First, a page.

• 3 minutes This Battery Uses Up CO2 to Create Energy
  • 5 minutes Shale Oil Fiasco
  • 9 minutes Don't sneeze. Coronavirus is a threat to oil markets and global economies
  • 12 minutes Historian Slams Greta. I Don't See Her in Beijing or Delhi.
  • 3 mins Which type of Hegemony will China follow
  • 17 hours Boris Johnson taken decision about 5G Huawei ban by delay (fait accompli method)
  • 5 mins China gets caught?
  • 7 hours Demand for Diesel vs. Oil
  • 20 hours Yesterday POLEXIT started (Poles do not want to leave EU, but Poland made the decisive step towards becoming dictatorship, in breach of accession treaty)
  • 3 hours Us Shale: Moving the US shale revolution forward
  • 2 days Here is Why People Lose Money Trading Natural Gas
  • 21 hours Environmentalists demand oil and gas companies *IN THE USA AND CANADA* reduce emissions to address climate change
  • 1 day Tesla Will ‘Disappear’ Or ‘Lose 80%’ Of Its Value
  • 2 days Let’s take a Historical walk around the Rig
  • 2 days US Shale: Technology
  • 2 days Governments that wasted massive windfalls
Jim Hyerczyk

Jim Hyerczyk

Fundamental and technical analyst with 30 years experience.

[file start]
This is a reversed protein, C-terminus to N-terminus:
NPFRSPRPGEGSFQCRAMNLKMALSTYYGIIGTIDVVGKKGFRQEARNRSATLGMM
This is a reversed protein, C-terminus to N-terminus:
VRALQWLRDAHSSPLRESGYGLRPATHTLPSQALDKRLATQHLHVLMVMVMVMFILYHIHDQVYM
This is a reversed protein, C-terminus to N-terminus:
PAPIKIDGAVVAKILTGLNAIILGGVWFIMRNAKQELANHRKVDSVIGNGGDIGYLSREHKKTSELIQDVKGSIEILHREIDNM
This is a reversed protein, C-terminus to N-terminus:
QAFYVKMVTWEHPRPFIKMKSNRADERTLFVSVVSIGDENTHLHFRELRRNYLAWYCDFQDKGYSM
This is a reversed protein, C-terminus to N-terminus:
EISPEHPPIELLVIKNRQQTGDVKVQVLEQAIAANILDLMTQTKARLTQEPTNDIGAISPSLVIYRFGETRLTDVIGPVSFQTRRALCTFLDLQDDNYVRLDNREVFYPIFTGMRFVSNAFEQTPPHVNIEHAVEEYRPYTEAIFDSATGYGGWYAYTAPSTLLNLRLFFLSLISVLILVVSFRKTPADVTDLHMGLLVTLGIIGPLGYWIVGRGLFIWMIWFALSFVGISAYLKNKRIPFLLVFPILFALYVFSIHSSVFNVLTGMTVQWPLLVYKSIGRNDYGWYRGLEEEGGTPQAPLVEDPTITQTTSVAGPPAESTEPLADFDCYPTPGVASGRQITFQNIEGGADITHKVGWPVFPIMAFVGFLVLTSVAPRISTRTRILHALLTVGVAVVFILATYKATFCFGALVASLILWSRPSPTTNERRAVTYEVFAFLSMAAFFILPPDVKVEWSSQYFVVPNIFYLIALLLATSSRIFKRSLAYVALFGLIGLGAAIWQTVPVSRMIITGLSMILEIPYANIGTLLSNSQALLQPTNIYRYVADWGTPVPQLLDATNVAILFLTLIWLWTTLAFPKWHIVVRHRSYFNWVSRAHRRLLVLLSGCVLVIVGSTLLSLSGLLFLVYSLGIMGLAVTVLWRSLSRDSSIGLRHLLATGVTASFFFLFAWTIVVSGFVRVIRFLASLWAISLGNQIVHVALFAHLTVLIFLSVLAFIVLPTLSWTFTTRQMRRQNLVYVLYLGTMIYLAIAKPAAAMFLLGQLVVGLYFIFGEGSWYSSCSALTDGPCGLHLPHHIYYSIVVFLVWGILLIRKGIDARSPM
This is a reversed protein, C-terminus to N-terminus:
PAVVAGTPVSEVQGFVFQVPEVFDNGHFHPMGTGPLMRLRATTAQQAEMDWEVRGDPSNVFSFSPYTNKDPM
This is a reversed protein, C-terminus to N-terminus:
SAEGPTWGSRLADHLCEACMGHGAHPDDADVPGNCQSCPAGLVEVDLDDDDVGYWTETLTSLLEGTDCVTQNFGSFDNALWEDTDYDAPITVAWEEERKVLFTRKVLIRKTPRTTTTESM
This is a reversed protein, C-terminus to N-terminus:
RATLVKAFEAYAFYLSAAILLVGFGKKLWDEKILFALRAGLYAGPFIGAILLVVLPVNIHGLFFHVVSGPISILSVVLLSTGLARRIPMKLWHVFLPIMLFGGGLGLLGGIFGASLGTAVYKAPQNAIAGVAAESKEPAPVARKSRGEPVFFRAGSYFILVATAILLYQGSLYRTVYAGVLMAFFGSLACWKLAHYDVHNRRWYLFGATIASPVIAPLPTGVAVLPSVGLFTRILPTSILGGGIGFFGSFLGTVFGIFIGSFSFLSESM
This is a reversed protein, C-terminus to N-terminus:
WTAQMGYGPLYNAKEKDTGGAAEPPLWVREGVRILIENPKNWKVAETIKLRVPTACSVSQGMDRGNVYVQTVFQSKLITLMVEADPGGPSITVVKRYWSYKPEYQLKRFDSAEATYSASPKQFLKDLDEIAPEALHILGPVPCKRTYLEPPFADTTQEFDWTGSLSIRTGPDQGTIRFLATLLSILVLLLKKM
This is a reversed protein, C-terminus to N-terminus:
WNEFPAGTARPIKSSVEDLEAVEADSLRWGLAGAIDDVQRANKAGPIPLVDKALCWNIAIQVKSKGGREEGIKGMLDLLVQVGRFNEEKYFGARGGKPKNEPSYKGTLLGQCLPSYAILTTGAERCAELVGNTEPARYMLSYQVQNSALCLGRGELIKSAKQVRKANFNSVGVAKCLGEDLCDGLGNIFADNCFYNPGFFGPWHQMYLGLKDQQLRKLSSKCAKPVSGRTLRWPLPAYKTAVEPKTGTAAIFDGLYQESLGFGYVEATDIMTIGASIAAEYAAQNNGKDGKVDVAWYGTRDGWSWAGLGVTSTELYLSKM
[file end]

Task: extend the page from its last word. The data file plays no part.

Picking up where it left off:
More Info

Oil Market Forecast & Review 20th December 2013

Oil Market Forecast & Review 20th December 2013

February crude oil futures fluctuated between gains and losses this week as investors reacted to the latest economic reports and the U.S. Federal Reserve’s decision to begin reducing its monthly monetary stimulus.

Despite the Fed’s decision to taper and the stronger U.S. Dollar, crude oil prices continued to climb as investors expressed optimism about the U.S. economic recovery. The strengthening economy should lead to stronger demand which in turn would help take care of the high inventory figures.

Crude oil has risen 10 of the previous 14 trading sessions which puts it in the category of strong and decisive. The market even rallied after the Fed announced its decision to trim $10 billion of the $85 billion in monthly monetary stimulus. Many traders were hesitating about playing the long side of the market because an early tapering by the Fed was expected to trigger a surge in the U.S. Dollar which was expected to lead to a drop in foreign demand. Crude traders looked the other way, however, and bought the market as a sign that they believe the stronger economy will increase demand enough to offset the expected drop in foreign demand.

Also helping to underpin the market was the third consecutive weekly drop in supply according to the Energy Information Administration. The EIA reported a decline of 2.9 million barrels last week. Investors were pricing in a 4.0 million barrel increase. Crude oil stocks, however, remain at their highest level…




Oilprice - The No. 1 Source for Oil & Energy News